In compiling this year's "best of" list I knew two things before I even began:  Prince would get the top spot and there would be very little opera on it. Part of the reason for the latter is because I didn't travel to L.A. or New York this year (though there was much I would have liked to see in both cities), and the other is locally it wasn't a good year. San Francisco Opera's Ring Cycle had some great moments, but overall, director Francesca Zambello's production failed to leave a lasting impact after the thrill wore off of having a Ring Cycle in town. Regrettably, I missed SFO's Xerxes, which was their only other production to get solid reviews and word of mouth. Half of SFO's fall offerings were so uninspiring I didn't even bother to attend them and those I did were severely flawed. However, I really enjoyed Merola's Barber.

The void left by the lack of good opera created a list dominated by contemporary performance pieces and recitals. Two shows, The Tempest: Without a Body and Necessary Monsters, were presented by Yerba Buena Center for the Arts (YBCA). The organization is dedicated to presenting the work of living artists and they consistently deliver challenging and provocative programs. It's become an increasingly important source of culture for me this past year. I'd also like to acknowledge the success of the San Francisco Symphony's Centennial Season programs, both onstage and within the community- this is truly a special year for the organization and their hard work is paying off handsomely.

As has been the case in the previous two years, it was difficult to narrow it down to ten-  in the end I cheated.

The ranking is in order, starting with the best:

1. Prince
Prince played three wildly different shows, each with a unique set list.  More impressively, he struck a completely different tone as a performer every night- on the first he was a sexy crooner, the following evening he was the funkmeister, and finally, in the last show (my favorite) he was a blazing guitar god for over three hours. I've never been more impressed with a musician. Prince is a genius, and in his prime as a performer.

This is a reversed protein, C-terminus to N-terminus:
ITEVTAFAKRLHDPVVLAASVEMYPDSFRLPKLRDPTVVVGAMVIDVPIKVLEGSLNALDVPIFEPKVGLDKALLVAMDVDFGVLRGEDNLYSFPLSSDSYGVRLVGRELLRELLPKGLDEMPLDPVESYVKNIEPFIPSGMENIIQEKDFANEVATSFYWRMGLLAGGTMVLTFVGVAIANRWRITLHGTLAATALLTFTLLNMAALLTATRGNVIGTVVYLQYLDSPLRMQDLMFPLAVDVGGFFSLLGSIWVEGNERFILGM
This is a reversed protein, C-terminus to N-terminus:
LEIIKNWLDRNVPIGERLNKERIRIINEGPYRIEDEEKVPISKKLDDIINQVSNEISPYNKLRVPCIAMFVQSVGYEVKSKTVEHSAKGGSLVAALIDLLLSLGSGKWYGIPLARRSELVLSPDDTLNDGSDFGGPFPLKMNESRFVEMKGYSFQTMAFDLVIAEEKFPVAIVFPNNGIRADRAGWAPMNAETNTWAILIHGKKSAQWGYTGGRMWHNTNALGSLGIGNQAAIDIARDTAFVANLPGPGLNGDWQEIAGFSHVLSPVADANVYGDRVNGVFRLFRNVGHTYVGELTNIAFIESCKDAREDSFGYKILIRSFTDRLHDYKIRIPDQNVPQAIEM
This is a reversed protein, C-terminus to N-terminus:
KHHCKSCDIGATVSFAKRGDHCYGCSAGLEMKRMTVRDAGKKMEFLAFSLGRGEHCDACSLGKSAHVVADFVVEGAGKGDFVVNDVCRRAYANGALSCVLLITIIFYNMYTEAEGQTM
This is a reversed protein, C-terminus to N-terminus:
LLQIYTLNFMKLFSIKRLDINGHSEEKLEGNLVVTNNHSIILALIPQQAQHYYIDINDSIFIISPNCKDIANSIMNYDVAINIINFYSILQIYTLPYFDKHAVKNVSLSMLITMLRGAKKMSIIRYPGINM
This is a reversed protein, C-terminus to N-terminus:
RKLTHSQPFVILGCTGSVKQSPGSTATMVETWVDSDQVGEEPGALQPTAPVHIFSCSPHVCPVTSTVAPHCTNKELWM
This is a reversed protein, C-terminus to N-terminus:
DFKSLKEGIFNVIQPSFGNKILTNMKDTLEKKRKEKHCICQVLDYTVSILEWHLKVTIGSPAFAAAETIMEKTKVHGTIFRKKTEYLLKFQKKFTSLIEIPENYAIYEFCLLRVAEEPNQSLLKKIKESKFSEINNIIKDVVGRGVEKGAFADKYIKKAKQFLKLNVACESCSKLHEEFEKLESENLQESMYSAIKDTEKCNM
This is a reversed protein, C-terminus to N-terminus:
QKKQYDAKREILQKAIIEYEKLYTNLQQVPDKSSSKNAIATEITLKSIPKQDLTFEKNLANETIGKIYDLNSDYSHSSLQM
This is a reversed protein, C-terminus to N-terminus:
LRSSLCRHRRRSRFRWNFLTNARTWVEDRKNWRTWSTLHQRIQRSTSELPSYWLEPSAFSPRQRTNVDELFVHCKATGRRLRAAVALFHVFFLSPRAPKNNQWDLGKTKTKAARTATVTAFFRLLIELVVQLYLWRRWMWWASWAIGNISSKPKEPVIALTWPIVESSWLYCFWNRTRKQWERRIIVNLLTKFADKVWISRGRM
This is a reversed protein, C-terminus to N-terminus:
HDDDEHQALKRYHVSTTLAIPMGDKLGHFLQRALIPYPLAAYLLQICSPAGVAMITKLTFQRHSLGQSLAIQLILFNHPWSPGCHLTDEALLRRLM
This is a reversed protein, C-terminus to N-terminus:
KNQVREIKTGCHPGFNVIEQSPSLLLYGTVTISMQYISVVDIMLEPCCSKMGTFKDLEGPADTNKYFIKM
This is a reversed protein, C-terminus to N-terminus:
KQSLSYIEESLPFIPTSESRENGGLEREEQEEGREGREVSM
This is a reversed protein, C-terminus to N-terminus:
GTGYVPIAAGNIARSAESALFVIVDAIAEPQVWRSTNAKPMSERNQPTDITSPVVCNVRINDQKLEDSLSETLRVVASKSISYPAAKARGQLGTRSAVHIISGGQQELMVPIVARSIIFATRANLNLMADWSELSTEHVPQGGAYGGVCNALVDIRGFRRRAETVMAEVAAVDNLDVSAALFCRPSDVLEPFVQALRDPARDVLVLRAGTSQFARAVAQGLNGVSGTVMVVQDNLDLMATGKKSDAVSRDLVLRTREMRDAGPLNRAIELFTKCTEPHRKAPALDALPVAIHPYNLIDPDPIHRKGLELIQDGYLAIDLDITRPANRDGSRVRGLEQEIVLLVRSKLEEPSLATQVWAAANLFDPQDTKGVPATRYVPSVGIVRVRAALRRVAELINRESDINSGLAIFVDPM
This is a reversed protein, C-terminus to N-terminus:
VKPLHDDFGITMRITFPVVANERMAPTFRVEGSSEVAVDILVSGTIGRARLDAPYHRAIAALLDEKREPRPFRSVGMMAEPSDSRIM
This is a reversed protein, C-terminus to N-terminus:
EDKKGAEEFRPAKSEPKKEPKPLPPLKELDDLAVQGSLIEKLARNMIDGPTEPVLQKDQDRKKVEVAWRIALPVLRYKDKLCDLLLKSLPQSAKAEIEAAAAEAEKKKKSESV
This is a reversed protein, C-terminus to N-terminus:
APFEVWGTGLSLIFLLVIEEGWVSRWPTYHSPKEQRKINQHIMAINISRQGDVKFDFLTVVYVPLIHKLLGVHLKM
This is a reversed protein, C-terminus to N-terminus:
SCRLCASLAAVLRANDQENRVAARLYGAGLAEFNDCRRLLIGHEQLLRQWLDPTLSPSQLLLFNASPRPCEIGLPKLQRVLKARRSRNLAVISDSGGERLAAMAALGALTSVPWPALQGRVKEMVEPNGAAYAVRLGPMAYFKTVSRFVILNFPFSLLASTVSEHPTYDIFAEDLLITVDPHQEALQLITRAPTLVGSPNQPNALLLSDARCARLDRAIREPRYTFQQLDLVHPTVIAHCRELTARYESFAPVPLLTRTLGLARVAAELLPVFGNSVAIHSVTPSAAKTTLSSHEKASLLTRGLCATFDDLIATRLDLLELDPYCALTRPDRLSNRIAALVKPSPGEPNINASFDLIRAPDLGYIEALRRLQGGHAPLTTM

2. The Tempest: Without a Body
Eight months later this performance by Lemi Ponifasio's MAU company, it still frequents my consciousness. It was dark, disturbing and unforgettable and I don't think I could stand to see it again. Still, I would if given the chance, because I've never seen anything else that moved me in quite the same way.

3.  Orphée
Ensemble Parallèle proved again that an opera company doesn't need tremendous financial resources to put on a great production- just talent and imagination. It's been years since San Francisco Opera did something this well. Get ready for their production of John Harbison's The Great Gatsby in February.

4. Necessary Monsters
Like The Tempest: Without a Body, Carla Kihlstedt's work also left a lingering impression long afterward. An enchanting work-in-progress that will make you think about the Necessary Monsters in your own life, see it if you have the chance.

5.  The San Francisco Symphony's Mahler's 3rd
San Francisco Symphony's Centennial Season has had numerous highlights so far, but this exquisite performance was truly spectacular.

6. Yefim Bronfman
Bronfman turned in another brilliant performance this year, made all the more heroic because he didn't let on that he had seriously injured two of his fingers during it.

7. Jonas Kaufmann
He came and conquered the audience with an extremely generous performance. Never have I heard German sung with such eloquence and beauty.

8. Dmitri Hvorostovsky
Hvorostovsky's recital was an early highlight of the year. He's never sounded better and the material he chose was perfect. The encore was thrilling.

9. Goran Bregovic and his Wedding and Funeral Orchestra
The most fun I had at a show all year, maybe ever- and on top of that, these folks can play.

10. tie: Max Raabe and the Palast Orchester, Alexander Melnikov, &  The Robert Glasper Experiment
Initially I was going to make this year's list a dozen so that I could include all three of these performances. Let's just call it a three-way tie instead because at one point each one occupied the tenth slot.

Honorable mentions are due to The Wild Bride, The Boston Symphony Orchestra, Elizabeth Rowe, Jay Hunter Morris, The St. Petersburg Philharmonic, the Keith Jarret TrioYoYo Ma & the SFS, and the San Francisco Symphony Chorus, which has been consistently spectacular over the past year.